Disclaimers: The views expressed in this publication are those of the authors and not necessarily those of the National Institute for Health Research or the Department of Health and Social Care.

Supporting information

S3 Appendix. Supporting information tables and figures.

https://doi.org/10.1371/journal.pmed.1003715.s003

(DOCX)

References

  1. 1. York R, Gossard MH. Cross-national meat and fish consumption: exploring the effects of modernization and ecological context. Ecol Econ. 2004;48(3):293–302.
  2. 2. Afshin A, Sur PJ, Fay KA, Cornaby L, Ferrara G, Salama JS, et al. Health effects of dietary risks in 195 countries, 1990–2017: a systematic analysis for the Global Burden of Disease Study 2017. Lancet. pmid:30954305
  3. 3. Key TJ, Appleby PN, Bradbury KE, Sweeting M, Wood A, Johansson I, et al. Consumption of Meat, Fish, Dairy Products, and Eggs and Risk of Ischemic Heart Disease: A Prospective Study of 7198 Incident Cases Among 409 885 Participants in the Pan-European EPIC Cohort. Circulation. 2019;139(25):2835–45. pmid:31006335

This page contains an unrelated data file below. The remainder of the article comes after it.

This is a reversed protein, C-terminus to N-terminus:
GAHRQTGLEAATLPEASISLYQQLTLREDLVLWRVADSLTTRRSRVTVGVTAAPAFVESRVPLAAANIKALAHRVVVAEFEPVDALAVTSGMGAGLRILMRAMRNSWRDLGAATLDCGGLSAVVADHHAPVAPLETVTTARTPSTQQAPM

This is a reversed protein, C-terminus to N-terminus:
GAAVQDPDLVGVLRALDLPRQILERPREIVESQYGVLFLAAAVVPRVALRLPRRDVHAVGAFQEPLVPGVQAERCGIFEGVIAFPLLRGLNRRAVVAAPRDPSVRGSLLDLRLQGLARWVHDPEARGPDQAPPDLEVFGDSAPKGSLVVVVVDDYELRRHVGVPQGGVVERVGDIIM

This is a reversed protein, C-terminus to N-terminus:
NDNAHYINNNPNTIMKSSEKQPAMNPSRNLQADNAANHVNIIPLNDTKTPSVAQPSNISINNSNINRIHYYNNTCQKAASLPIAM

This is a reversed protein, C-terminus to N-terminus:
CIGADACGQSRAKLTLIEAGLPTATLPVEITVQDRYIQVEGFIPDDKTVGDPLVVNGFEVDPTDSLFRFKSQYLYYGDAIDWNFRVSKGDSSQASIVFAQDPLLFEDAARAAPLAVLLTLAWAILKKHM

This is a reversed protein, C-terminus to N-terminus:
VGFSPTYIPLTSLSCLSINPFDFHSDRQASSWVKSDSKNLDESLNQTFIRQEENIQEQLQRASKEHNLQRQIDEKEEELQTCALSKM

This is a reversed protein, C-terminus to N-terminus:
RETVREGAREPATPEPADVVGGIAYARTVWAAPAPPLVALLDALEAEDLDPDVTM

4. 4. Steinfeld H, Gerber P, Wassenaar T, Castel V, Rosales M, Rosales M, et al. Livestock’s long shadow: environmental issues and options. Food & Agriculture Org.; 2006.
  5. 5. Bianchi F, Dorsel C, Garnett E, Aveyard P, Jebb SA. Interventions targeting conscious determinants of human behaviour to reduce the demand for meat: a systematic review with qualitative comparative analysis. Int J Behav Nutr Phys Act. 2018;15(1):102. pmid:30340498
  6. 6. Caspi CE, Sorensen G, Subramanian SV, Kawachi I. The local food environment and diet: a systematic review. Health Place. 2012;18(5):1172–87. Epub 2012/06/22. pmid:22717379; PubMed Central PMCID: PMC3684395.
  7. 7. Holsten JE. Obesity and the community food environment: a systematic review. Public Health Nutr. 2009;12(3):397–405. Epub 2008/05/15. pmid:18477414.